Introduction In 2006, the Health Protection Agency (HPA) issued standards regarding the follow-up of Hepatitis B infection. West Kent has a catchment population of 655 000 and a local viral hepatitis service.
Aim We wished to assess the management of Hepatitis B infection within West Kent following the introduction of these guidelines and audit local compliance.
Method We identified all patients who tested positive for Hepatitis B surface Antigen (HBsAg) over a 2-year period (January 2006 until December 2007) from microbiology records. We examined the referral source, and whether basic demographic, biochemical, and virological parameters had been recorded. In addition, we examined whether the patient was referred to the viral hepatitis service. The referral source was grouped into six categories: Primary Care, Obstetrics, Genito-Urinary Medicine, Occupational Health, General Medicine and “Other”.
Results 21 366 screening tests for Hepatitis B were performed during the 2-year period. Obstetrics accounted for 8299/21 366 (38.8%) of requests, followed by Genito-Urinary Medicine 6998/21 366 (32.8%), Primary Care 4284/21 366 (20.1%), and “Other” with 1128/21 366 (5.2%). Occupational Health (329/21 366) and General medicine (328/21 366) accounted for 1.5% of all screening requests. 89/21 366 (0.4%) of tests were positive for HBsAg. The median age of patients testing positive for HBsAg was 34 years. Ethnicity data were missing in 60% (53/89) of positive results. 59% (52/89) of positive results had been requested in Primary Care, followed by 21% (19/89) in General Medicine, and 11% (10/89) in Genito-Urinary Medicine. 57% (41/89) of patients testing positive for HBsAg had liver function tests checked within 6 months. 44% (39/89) of patients were referred on to specialist hepatology services. 28% (25/89) had radiological imaging following the positive HBsAg result. 6% (5/89) patients met the diagnosis criteria for acute hepatitis B but only two of these patients were referred on to specialist services.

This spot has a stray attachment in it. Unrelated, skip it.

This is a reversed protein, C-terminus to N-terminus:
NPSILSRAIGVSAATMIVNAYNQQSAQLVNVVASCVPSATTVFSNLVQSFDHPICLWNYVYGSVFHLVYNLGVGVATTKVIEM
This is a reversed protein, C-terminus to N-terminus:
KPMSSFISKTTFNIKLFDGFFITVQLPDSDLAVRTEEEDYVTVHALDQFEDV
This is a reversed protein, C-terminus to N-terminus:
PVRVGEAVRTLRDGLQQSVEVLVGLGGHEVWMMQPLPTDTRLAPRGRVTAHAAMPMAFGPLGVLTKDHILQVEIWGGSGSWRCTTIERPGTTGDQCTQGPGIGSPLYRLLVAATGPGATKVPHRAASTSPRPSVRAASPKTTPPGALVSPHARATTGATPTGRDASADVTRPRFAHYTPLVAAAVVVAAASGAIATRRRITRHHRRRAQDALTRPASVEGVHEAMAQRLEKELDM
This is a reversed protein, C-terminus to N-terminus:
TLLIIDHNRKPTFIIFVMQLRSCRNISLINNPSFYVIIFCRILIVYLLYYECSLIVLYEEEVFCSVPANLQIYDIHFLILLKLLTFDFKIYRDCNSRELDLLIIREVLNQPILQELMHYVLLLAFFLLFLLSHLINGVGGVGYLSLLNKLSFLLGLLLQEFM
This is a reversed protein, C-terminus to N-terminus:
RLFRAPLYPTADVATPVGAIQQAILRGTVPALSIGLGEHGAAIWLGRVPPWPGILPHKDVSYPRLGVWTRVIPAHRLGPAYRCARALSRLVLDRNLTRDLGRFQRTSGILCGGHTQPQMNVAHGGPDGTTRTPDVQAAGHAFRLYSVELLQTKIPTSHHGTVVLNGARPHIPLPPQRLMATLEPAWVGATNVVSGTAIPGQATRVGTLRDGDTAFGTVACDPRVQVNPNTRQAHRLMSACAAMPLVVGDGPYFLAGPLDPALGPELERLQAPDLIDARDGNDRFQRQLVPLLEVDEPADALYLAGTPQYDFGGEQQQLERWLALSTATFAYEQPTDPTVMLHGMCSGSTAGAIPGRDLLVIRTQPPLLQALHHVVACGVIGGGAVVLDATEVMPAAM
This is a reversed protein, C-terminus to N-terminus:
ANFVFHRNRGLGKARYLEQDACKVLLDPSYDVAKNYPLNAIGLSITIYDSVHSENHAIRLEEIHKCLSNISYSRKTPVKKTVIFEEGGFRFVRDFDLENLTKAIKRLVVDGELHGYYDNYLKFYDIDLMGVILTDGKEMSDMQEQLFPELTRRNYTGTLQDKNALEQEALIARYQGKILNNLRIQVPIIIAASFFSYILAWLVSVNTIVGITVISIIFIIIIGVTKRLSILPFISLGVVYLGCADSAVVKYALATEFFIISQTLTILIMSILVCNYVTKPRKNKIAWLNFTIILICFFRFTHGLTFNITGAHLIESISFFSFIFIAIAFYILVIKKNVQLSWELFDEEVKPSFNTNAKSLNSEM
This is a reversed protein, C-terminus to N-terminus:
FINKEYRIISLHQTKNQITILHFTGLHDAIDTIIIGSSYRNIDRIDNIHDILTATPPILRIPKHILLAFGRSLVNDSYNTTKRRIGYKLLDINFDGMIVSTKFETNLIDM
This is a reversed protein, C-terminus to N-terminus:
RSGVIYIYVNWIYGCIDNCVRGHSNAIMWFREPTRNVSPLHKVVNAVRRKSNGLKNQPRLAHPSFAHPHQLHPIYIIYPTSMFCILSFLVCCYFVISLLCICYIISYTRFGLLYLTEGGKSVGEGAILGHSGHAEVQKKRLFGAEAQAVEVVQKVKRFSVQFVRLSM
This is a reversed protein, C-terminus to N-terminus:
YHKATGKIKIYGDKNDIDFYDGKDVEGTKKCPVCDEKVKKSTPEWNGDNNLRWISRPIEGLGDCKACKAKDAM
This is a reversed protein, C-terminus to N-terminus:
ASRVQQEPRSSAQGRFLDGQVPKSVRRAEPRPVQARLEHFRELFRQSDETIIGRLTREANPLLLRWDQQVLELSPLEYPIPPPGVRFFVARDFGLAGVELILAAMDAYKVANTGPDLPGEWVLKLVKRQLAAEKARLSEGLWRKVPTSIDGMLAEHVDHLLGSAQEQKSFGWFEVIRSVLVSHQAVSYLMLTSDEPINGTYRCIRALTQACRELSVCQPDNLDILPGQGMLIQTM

Conclusion During the 2-year study period, 3.3% of the population in West Kent was tested for Hepatitis B infection. The majority of positive cases were in samples referred from primary care. However, less than half the patients with a positive HBsAg result were referred to specialist services. This contravenes HPA guidelines and leaves patients at risk of developing the sequelae of untreated Hepatitis B infection. Our experience shows that the HPA standards are yet to fully penetrate into routine clinical practice. With thanks to the Department of Microbiology, Maidstone Hospital.
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